Our world has witnessed a prolonged prison cell with the Covid 19 Pandemic. Families, friendships, and marriages have been torn apart due to the strain of this pandemic and, in many cases, vaccination status. Early in the pandemic, the elderly reached out their hands as if shackled to handcuffs to touch cold panes of glass from their assisted living prison camps, hoping to feel the warm touch of their loved ones before their passing. Funerals were put off, and celebrations of life were spent masked for fear of the premature death of the living. This world has become a war zone. An invader virus called the invisible enemy has seen brother rise against brother and nation rise against nation. Many of us have written articles and books as if our hands were crossed one over the other in a prison camp to accommodate the handcuffs of censorship and accusations of being labeled conspiracy theorists. Like Bonhoeffer and Delps before them, it came from the shackled brokenness of this world with the urging of the Holy Spirit on their hearts to write, and in so many ways, they were set free from this prison camp. Through them, the encouragement and fellowship of believers came together to help one another. We were lifted up. We were supported to do the work of the Lord despite the circumstances that fell upon us. The comforting words and aiding visits bring a feeling of peace to one another. We read in Matthew 16:18-19 (ESV) when Jesus says, “And I tell you, you are Peter, and on this rock I will build my church, and the gates of hell shall not prevail against it. I will give you the keys of the kingdom of heaven, and whatever you bind on earth shall be bound in heaven, and whatever you loose on earth shall be loosed in heaven.”  Through it all, the gates of hell did not prevail against those who submitted themselves to the Lord Jesus Christ, for there came to us a gentle and lowly King who rested in a manger. A child who was given to us to overcome this world.   These last several years have seen believers work for the Kingdom of God against the forces of China, the World Economic Forum, and those playing god to determine who lives and dies.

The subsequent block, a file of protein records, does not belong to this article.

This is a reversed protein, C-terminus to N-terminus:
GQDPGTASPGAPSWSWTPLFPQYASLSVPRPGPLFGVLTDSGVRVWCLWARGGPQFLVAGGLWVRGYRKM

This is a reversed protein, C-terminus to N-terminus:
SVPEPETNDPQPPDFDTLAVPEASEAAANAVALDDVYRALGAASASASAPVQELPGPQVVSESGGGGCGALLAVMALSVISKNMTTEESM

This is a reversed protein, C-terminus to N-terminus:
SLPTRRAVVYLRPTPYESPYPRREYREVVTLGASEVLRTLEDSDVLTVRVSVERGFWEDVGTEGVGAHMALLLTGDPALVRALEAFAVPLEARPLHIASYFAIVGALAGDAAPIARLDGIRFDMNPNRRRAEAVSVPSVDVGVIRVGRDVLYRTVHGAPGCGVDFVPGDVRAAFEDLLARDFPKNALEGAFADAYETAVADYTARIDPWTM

We turn once again to Alfred Delp, who writes from Tegel Prison, Berlin December 1944 with shackled hands, “Advent is a time of being deeply shaken, so that man will wake up to himself. The prerequisite for a fulfilled Advent is a renunciation of the arrogant gestures and tempering dreams with which, and in which, man is always deceiving himself. Thus he compels reality to use violence to bring him around, violence and much distress and suffering.”